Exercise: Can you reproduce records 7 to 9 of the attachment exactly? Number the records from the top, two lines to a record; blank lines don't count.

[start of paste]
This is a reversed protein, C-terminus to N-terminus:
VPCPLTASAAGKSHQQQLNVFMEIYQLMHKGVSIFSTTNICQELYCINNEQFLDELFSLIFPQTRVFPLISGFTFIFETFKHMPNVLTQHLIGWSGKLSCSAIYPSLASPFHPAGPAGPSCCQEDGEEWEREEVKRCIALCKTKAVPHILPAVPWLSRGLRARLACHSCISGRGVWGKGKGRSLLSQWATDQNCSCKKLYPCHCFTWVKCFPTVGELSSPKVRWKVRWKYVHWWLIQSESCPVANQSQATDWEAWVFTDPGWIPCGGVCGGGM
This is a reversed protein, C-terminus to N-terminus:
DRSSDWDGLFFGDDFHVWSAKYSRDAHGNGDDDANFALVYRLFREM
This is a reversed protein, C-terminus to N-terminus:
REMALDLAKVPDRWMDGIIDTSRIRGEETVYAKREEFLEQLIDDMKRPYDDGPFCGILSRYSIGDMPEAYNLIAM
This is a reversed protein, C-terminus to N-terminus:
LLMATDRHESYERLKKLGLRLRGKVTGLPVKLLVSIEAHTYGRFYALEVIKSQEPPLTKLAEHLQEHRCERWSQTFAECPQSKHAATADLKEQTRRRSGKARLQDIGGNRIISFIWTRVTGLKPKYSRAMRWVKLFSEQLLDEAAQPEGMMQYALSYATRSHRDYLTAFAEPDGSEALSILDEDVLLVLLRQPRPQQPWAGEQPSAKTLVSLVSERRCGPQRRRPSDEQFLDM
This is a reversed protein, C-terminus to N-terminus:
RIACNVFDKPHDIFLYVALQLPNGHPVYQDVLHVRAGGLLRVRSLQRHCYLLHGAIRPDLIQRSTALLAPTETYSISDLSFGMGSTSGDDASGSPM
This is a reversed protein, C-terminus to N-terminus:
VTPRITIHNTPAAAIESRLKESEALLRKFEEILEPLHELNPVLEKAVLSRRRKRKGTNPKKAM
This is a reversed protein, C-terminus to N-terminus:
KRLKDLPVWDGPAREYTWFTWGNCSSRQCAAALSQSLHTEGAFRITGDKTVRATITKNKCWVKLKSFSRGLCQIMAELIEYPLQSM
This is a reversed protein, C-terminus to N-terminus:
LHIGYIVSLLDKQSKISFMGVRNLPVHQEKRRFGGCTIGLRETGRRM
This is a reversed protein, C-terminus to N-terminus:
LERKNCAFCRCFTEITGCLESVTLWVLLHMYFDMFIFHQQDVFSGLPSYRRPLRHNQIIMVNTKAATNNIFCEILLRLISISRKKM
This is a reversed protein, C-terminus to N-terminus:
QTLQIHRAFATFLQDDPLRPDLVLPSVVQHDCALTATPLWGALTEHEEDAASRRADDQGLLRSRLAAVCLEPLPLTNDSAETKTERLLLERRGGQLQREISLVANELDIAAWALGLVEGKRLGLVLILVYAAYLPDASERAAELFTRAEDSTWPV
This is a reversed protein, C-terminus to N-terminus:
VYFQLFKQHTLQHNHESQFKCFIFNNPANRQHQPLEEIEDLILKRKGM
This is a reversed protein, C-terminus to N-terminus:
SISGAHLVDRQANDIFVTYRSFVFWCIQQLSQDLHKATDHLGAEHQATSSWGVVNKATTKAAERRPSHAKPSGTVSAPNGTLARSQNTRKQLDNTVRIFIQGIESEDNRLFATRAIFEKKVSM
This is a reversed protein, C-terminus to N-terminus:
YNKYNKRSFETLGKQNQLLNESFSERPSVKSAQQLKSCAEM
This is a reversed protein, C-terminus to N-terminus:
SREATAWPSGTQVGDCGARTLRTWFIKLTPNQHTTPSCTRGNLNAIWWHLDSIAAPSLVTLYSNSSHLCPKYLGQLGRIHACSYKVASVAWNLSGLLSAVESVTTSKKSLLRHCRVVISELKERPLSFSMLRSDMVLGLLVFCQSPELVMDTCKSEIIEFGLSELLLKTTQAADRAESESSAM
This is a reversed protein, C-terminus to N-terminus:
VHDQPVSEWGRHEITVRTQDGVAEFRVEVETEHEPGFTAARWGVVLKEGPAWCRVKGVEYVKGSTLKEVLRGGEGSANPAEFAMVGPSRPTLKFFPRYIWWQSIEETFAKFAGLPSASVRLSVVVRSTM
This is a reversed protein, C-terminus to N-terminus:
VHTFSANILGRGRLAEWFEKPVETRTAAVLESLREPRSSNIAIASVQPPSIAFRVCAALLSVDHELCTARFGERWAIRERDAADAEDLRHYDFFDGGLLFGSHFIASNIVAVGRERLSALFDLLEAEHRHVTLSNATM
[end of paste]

This is a reversed protein, C-terminus to N-terminus:
KRLKDLPVWDGPAREYTWFTWGNCSSRQCAAALSQSLHTEGAFRITGDKTVRATITKNKCWVKLKSFSRGLCQIMAELIEYPLQSM
This is a reversed protein, C-terminus to N-terminus:
LHIGYIVSLLDKQSKISFMGVRNLPVHQEKRRFGGCTIGLRETGRRM
This is a reversed protein, C-terminus to N-terminus:
LERKNCAFCRCFTEITGCLESVTLWVLLHMYFDMFIFHQQDVFSGLPSYRRPLRHNQIIMVNTKAATNNIFCEILLRLISISRKKM